Accountable Strategies blog

A blog about accountability issues in the public, private, and nonprofit sectors

Posts Tagged ‘economic stimulus’

Tracking the stimulus money

Posted by David Kassel on September 24, 2009

In the name of transparency and accountability, a lot of people are putting a lot of effort into tracking the federal economic stimulus money now flowing into cities and states.

The question is how effective and valuable are the results of those tracking efforts?  Are the federal government and the states getting a real handle on the funding under the economic stimulus bill, also known as the American Recovery and Reinvestment Act of 2009?

In May, the Washington Post reported that the White House supported tracking site, Recovery.gov, was providing little useful information about where the money was going under the program.  Moreover, the reporting requirements on public agencies didn’t extend to the contractor level, according to The Post.   The site now lists contractors, but the results, as noted below, may not always be accurate.

On the other hand, Recovery.org, a privately operated site by Onvia, posts stimulus-related, government bid solicitations, which identify specific stimulus projects in individual states.  This appears to involve much more detailed information than that available on the government site.  To be fair, Onvia, as the Post pointed out, has spent more than a decade developing its search technology.  Recovery.gov is only been around for a few months.

The first quarterly reports from the states are due October 1, and will be posted on the government site.  Under the Recovery Act, states and localities must report quarterly on the use of the funds and provide estimates of the number of jobs created and retained.

I went onto both the federal and the private-sector websites and tried to see for myself what was going on.  I chose my home state of Massachusetts.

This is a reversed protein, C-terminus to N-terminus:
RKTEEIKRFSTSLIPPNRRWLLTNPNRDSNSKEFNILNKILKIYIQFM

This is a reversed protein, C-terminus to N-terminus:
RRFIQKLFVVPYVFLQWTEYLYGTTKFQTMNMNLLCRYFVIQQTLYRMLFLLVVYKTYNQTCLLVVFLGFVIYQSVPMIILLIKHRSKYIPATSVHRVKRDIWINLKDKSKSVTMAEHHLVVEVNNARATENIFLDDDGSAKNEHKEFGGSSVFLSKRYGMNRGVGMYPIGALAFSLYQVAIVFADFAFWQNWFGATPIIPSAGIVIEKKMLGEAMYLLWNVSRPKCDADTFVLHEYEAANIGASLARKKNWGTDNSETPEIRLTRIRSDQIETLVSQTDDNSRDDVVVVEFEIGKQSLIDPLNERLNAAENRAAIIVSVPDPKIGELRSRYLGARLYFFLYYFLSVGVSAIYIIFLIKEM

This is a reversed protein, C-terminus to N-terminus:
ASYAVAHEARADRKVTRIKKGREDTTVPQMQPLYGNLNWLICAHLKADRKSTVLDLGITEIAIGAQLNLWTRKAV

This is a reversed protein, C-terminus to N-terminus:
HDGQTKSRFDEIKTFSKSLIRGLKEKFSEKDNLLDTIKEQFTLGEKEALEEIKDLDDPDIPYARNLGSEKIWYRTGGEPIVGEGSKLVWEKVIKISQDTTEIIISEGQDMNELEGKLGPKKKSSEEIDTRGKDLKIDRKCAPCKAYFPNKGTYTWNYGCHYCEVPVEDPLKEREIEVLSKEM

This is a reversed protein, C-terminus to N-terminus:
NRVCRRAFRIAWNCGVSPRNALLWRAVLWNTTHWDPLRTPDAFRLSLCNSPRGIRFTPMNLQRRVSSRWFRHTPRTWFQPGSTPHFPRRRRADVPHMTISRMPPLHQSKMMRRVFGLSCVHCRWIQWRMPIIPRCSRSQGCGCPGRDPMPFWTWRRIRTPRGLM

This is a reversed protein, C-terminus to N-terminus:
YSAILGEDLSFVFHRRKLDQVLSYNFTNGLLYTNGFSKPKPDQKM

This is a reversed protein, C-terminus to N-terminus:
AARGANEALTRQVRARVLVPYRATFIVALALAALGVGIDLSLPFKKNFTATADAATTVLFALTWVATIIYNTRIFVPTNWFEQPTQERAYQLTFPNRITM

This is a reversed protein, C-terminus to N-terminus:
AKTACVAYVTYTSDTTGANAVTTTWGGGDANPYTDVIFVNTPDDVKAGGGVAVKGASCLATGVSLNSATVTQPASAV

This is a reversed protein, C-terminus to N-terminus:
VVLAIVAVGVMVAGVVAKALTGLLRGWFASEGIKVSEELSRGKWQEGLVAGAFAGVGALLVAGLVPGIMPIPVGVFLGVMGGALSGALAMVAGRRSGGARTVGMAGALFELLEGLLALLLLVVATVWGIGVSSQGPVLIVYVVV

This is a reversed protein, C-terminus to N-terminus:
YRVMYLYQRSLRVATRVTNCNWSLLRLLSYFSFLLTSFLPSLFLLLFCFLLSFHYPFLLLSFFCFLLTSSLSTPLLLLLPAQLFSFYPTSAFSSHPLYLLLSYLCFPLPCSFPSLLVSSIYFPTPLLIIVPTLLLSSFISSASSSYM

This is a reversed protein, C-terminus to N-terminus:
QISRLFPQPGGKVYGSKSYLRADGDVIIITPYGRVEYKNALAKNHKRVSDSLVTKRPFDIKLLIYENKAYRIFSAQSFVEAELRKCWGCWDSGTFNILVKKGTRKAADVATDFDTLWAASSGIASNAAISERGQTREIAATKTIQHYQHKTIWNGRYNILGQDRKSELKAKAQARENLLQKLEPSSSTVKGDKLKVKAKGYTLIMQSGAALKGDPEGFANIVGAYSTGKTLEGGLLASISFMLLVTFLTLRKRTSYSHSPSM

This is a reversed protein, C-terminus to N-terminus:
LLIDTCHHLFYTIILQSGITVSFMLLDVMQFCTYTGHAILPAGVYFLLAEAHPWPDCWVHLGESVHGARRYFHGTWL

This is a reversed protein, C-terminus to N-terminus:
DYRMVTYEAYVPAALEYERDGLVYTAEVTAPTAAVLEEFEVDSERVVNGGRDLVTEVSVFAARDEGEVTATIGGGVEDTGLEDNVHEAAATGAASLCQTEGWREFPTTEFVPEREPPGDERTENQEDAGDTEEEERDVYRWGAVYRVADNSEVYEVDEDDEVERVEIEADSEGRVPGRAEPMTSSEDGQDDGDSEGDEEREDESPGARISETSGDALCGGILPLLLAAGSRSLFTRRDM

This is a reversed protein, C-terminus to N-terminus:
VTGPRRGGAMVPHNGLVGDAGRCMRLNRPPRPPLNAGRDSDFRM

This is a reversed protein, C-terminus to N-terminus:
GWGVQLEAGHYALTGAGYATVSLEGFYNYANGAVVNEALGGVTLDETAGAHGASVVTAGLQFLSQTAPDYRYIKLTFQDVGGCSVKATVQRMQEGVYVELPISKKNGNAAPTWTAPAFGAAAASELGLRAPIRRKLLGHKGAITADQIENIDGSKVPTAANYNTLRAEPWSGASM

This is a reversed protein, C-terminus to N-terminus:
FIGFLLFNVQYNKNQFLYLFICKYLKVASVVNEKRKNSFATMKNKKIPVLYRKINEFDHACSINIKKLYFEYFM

As of September 18, 60 stimulus contracts in Massachusetts were displayed on the government’s Recovery.gov website.   I couldn’t find a total for the value of all of those contracts.  In at least one case, something seemed to be wrong.   According to the information displayed on the site, the Columbia Construction Company of Reading, MA, had recieved a $57 million contract from the General Services Administration for a roof replacement of a Veterans Affairs Center in Philadelphia, PA.  The project location was listed as Andover, MA.  Why would a roof replacement of a federal building in Philadelphia be listed as a Massachusetts project and why would it cost that much?

I went to the private-sector, Recovery.org site.

As of September 20, Recovery.org listed 537 projects totalling $1.8 billion in Massachusetts.  There was no listing here of the Philadelphia roof replacement project under Andover, Massachusetts.  However, this site did list a $57 million project to modernize the IRS Service Center in Andover, MA.  The Columbia Construction Company was listed there as the winner of the contract.  That made more sense.  

Recovery.org also lists projects voted by viewers as the most and least worthwhile, and most expensive.  For instance, the most expensive project listed on September 20 was a $270 million project to build a tunnel and building in Alameda and Contra Costa counties in California.  The most unnecessary project was a tiny $7,000 project to purchase solar bus stop signage in Weirton, W. VA.    The second most unnecessary project was a $100 million task order contract to pre-selected contractors to support construction activities in the National Park Service in New Mexico, Oklahoma, and Texas.

Meanwhile, there are other problems in tracking the federal stimulus money that have nothing to do with these two websites.   One of them is that the Single Audit mechanism for state and local governments doesn’t work well in assessing the economic stimulus program, according to the Government Accountability Office.

The Single Audit Act requires state and local governments and nonprofit organizations receiving more than $500,000 in federal awards in a year to obtain an audit.   The GAO reported that Single Audit reporting deadline is too late to provide audit results in time for the audited entity to take action on deficiencies noted in Recovery Act programs.  The GAO recommended that Congress put more money into Single Audit activities.

Clearly, close and accurate tracking of this funding is needed, not only to satisfy the public that the money is being used for the right things, but to help stem the inevitable waste, fraud and abuse.  As of September 2, according to the GAO, the agency had received 80 allegations of fraud and other ethics issues related to stimulus funding that were considered credible enough to warrant further review. 

 
 
 
 
 
 
 
 
 
 
 
 
 
 
 
 
 
 
 
 
 
 
 
 
 
 
 
 
 
 
 

 

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